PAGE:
Congressman subpoenaed for 9/11 trial
Weldon asked to testify about what U.S. knew before attacks

From Phil Hirschkorn
Thursday, February 2, 2006; Posted: 2:31 p.m. EST (19:31 GMT)

NEW YORK (CNN) -- Attorneys for al Qaeda conspirator Zacarias Moussaoui have subpoenaed Pennsylvania Congressman Curt Weldon to testify at a trial that will determine whether Moussaoui should be executed.

The defense is seeking Weldon's testimony to try and show that the government knew more about the September 11, 2001, attacks than Moussaoui did.

It's a key point the jury will be asked to address at the death penalty trial that begins next week with jury selection.

Weldon, a Republican, received the subpoena last week. It seeks testimony about issues related to Able Danger, a secret pre-9/11 intelligence operation conducted by the Department of Defense.

What did U.S. know?
Weldon, vice chairman of the House Armed Services Committee, contends that Able Danger mined computer data to identify four of the 19 hijackers, including leader Mohammed Atta, as al Qaeda operatives a year and a half before the September 11 attacks.

The 9/11 commission, which rewrote the public's understanding of the attacks and revealed numerous missed law enforcement opportunities to intercept the hijackers, did not include Able Danger in its final report.

Weldon has spearheaded the call for Congress to hold public hearings on Able Danger and penned a letter signed by a bipartisan group of 248 members of Congress calling on Defense Secretary Donald Rumsfeld to permit military analysts who worked on the program to testify.

"It is an important issue in understanding the full scope of 9/11," said Weldon's communications director, John Tomaszewski. "The venue and the time has not been decided."

Weldon 'inclined to cooperate'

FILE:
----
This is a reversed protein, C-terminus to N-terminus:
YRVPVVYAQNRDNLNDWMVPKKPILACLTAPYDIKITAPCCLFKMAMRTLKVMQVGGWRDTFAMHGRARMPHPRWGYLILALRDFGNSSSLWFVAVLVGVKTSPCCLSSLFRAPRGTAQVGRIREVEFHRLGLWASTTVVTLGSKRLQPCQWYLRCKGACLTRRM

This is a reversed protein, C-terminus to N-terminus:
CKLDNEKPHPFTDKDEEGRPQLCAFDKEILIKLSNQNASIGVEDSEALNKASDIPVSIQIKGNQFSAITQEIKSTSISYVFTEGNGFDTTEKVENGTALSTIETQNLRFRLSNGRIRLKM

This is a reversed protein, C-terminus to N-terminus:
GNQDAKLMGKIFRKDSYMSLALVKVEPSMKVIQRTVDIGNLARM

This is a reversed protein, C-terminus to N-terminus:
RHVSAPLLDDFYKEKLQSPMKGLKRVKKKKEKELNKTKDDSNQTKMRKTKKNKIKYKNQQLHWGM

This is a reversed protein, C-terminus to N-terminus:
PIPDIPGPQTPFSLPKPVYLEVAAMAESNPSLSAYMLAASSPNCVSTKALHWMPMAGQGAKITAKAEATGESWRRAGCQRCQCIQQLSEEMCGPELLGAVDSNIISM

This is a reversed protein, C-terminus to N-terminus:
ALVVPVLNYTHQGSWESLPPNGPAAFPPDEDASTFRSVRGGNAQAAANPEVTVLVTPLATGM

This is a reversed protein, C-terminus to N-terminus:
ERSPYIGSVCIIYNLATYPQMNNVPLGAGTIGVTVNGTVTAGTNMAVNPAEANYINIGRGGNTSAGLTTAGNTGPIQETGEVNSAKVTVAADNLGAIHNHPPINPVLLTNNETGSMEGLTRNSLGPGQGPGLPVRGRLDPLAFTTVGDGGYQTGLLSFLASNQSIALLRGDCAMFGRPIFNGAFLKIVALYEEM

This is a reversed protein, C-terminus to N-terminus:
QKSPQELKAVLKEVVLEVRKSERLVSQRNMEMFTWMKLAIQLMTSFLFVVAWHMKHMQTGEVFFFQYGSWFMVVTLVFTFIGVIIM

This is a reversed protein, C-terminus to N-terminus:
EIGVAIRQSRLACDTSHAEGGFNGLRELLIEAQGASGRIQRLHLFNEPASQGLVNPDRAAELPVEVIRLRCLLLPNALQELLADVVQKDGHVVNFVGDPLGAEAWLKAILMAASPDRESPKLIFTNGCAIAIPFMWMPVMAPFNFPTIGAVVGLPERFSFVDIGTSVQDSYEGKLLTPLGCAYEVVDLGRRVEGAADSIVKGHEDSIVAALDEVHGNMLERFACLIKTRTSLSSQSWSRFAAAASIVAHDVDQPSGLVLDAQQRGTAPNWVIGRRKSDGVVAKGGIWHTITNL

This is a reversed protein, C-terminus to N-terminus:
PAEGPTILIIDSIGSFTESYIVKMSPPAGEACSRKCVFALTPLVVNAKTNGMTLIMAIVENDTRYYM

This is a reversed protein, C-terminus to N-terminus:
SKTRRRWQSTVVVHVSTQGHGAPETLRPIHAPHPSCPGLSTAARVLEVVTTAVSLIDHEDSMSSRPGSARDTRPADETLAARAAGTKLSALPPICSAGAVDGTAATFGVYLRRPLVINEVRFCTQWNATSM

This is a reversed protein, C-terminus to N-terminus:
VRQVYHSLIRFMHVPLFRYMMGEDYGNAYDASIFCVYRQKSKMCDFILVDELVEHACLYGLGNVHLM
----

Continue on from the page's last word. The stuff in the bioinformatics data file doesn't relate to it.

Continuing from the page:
Weldon is discussing the Moussaoui subpoena with legal counsel.

"The congressman certainly wants to cooperate any time a subpoena is issued," Tomaszewski said. "He is inclined to cooperate, but has not made a decision yet."

Mark Zaid, an attorney for Lt. Col. Anthony Shaffer, one of the Pentagon analysts who has come forward to support Able Danger's findings, said Shaffer had not yet received a subpoena.

Moussaoui's attorneys declined to comment.

The defense has disclosed in court filings it intends to call two expert witnesses, including a former FBI agent, to describe the 19 hijackers and the September 11 plot.

Moussaoui pleaded guilty last year to joining al Qaeda's terror conspiracy to fly airplanes into landmark buildings, But he maintains that he came to the United States in early 2000 for a later plot and was not aware of or involved in the September 11 attacks.

U.S.: Lies led to 3,000 deaths
The government is seeking the death penalty for Moussaoui, saying he contributed to the nearly 3,000 9/11 deaths by lying to FBI agents about what he was doing in the United States after he was arrested in August 2001.

He was taken into custody after arousing suspicion at a Minnesota flight school.

Jury selection begins on Monday at the federal courthouse in Alexandria, Virginia.

During first part of his death penalty trial, the jury will consider whether Moussaoui was forthcoming about his al Qaeda connections, whether he would have alerted the government to the plot or whether the government already possessed enough clues to stop it.

After a month for jury selection, testimony is scheduled to begin in March.

Moussaoui, a 37-year-old Arab born to Moroccan parents, will either be sentenced to life imprisonment without the possibility of parole or death by lethal injection.

The government has not disclosed its witness list, but prosecutors intend to call family members to tell representative stories of 45 people killed on September 11 and the impact of losing them.